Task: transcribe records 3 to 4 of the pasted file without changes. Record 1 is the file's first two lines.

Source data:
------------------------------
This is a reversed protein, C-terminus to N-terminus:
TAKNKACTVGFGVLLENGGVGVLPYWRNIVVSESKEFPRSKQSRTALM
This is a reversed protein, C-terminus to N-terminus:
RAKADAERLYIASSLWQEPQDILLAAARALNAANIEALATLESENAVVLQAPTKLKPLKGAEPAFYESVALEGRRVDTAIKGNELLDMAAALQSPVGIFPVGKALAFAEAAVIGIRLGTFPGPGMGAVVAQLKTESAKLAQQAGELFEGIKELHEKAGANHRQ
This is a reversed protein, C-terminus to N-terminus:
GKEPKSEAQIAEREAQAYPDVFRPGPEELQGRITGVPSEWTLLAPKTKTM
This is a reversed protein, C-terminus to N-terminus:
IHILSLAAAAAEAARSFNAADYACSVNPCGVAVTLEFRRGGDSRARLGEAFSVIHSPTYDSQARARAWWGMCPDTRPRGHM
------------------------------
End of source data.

This is a reversed protein, C-terminus to N-terminus:
GKEPKSEAQIAEREAQAYPDVFRPGPEELQGRITGVPSEWTLLAPKTKTM
This is a reversed protein, C-terminus to N-terminus:
IHILSLAAAAAEAARSFNAADYACSVNPCGVAVTLEFRRGGDSRARLGEAFSVIHSPTYDSQARARAWWGMCPDTRPRGHM